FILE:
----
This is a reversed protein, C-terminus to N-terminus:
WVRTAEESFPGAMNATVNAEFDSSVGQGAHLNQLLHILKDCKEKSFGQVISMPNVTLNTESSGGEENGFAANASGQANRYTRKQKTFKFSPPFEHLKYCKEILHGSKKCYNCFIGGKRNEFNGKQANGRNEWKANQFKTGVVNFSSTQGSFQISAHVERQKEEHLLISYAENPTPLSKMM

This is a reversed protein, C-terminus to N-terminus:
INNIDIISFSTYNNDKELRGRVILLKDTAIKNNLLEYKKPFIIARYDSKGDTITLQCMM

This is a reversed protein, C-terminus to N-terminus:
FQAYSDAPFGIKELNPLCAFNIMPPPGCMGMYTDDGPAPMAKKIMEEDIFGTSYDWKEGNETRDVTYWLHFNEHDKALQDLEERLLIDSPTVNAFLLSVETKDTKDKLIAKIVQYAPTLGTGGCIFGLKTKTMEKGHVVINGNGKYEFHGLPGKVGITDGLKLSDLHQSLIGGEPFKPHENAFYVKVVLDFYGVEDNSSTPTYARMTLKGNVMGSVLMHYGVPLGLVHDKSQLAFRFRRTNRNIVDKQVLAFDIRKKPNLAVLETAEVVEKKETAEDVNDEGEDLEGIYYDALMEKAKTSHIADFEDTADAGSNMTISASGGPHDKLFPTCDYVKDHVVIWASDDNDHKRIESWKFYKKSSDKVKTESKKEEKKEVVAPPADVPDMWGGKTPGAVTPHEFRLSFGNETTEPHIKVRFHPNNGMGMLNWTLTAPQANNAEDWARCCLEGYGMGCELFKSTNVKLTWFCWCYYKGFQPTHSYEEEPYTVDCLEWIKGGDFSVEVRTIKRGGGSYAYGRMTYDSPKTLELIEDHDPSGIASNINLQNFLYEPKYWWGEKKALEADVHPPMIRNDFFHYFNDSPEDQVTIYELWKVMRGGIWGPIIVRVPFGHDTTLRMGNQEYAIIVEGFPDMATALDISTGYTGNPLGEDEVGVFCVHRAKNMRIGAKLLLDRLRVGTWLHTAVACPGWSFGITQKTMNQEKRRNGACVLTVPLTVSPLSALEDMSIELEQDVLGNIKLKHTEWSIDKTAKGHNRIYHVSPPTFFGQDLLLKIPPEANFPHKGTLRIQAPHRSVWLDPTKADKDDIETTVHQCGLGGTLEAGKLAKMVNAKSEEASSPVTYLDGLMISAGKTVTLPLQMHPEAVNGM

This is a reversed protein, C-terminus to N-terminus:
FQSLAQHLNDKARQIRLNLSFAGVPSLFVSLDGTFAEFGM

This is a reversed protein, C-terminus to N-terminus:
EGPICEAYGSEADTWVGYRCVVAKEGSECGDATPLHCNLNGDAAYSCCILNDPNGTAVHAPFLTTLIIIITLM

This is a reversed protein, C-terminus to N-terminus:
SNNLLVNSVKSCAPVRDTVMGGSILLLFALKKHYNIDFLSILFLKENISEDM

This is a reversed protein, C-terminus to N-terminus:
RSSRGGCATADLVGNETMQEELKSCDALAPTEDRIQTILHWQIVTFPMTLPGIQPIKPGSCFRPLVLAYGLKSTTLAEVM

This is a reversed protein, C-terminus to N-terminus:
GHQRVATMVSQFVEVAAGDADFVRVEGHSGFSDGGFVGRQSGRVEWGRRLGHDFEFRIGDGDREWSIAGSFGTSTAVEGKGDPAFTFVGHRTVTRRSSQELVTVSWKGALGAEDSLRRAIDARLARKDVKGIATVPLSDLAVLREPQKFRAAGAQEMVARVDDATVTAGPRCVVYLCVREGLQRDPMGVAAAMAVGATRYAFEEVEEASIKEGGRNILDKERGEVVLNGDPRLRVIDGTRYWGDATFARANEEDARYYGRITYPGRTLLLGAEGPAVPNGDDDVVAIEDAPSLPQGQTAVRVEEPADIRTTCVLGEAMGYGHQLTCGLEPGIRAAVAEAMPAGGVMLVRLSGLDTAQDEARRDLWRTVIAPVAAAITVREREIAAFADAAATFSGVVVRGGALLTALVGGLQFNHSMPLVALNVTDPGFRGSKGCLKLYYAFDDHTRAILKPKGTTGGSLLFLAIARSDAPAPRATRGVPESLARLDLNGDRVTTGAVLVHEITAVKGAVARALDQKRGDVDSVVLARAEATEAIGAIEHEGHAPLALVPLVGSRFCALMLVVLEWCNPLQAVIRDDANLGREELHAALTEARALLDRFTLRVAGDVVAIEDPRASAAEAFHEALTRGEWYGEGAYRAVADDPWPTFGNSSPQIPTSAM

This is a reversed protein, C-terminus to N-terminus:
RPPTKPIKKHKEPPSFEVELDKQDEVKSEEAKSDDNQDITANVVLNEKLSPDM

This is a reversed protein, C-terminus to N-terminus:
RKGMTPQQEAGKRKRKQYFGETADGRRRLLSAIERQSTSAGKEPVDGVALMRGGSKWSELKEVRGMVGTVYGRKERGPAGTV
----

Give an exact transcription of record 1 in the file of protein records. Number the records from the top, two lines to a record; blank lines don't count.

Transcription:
This is a reversed protein, C-terminus to N-terminus:
WVRTAEESFPGAMNATVNAEFDSSVGQGAHLNQLLHILKDCKEKSFGQVISMPNVTLNTESSGGEENGFAANASGQANRYTRKQKTFKFSPPFEHLKYCKEILHGSKKCYNCFIGGKRNEFNGKQANGRNEWKANQFKTGVVNFSSTQGSFQISAHVERQKEEHLLISYAENPTPLSKMM